This article is interdisciplinary in nature, relevant to the fields of both earth sciences and historiography, which come together in the investigation of long-term earthquake hazard. Taking here as an example the earthquake of 10 September 1509, which was associated with an inferred 70- ± 30-km-long offshore fault break in the Sea of Marmara (MW 7.2 ± 0.3) and with widespread damage in Istanbul and the adjacent region, this article emphasizes the need for systematic and consistent analysis of historical earthquake data and sets an example for such a task.

The re-examination of this earthquake, in the context of the long-term seismicity of the region over the last 2000 yr and in comparison with larger historic and modern events in the region, shows no macroseismic, and to some extent, no tectonic evidence that the 1509 earthquake was a catastrophic event. It is one of the damaging shocks in the 17-century-long history of Istanbul, of a magnitude that was smaller than the large events that can occur further east in the Anatolian Fault Zone.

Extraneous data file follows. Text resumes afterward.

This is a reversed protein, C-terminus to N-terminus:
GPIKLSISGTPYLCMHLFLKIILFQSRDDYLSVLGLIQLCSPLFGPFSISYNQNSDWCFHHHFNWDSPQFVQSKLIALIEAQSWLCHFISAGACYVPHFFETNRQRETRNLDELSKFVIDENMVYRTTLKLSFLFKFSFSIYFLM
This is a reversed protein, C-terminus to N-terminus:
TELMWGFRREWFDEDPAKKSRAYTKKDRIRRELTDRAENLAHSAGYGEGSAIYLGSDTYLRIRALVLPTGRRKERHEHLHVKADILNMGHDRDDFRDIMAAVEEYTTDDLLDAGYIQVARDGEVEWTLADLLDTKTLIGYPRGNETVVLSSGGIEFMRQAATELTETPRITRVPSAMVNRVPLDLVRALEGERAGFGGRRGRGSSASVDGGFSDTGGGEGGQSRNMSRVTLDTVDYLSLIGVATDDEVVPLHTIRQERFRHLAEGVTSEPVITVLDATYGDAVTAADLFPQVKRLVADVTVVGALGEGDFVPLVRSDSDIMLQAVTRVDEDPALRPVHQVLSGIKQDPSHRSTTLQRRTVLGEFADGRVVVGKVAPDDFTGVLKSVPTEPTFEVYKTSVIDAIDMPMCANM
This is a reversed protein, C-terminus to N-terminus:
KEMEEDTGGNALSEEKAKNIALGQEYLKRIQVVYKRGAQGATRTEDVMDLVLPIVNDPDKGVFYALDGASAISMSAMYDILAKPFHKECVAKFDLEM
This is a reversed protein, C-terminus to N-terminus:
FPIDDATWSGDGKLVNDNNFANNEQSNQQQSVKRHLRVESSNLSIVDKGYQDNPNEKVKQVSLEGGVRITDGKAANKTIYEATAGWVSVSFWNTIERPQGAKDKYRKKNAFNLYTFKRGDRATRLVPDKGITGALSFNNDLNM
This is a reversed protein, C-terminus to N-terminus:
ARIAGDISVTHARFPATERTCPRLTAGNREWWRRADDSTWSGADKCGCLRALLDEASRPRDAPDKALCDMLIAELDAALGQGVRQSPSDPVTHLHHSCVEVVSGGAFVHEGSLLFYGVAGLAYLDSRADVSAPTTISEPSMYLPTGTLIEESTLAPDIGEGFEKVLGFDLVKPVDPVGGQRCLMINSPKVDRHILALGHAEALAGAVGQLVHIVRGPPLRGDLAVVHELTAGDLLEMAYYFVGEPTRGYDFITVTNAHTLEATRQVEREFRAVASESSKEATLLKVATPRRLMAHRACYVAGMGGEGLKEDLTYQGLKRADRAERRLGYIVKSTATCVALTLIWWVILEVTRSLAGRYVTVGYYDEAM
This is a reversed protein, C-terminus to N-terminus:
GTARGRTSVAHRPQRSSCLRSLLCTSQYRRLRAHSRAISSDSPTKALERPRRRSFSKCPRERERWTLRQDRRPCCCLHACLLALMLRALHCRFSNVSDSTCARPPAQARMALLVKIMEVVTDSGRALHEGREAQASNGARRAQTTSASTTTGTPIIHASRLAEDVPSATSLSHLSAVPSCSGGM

This is consistent with the evidence from seismic reflection surveys in the Sea of Marmara, which shows that faults are generally less continuous offshore than onshore, as well as from the long-term seismicity of the region, which is an implication of the opening up of the Sea of Marmara earthquakes and its association with relatively short faults compared with ruptures of great lengths in the Anatolian Fault Zone further east, which is dominated by strike slip.

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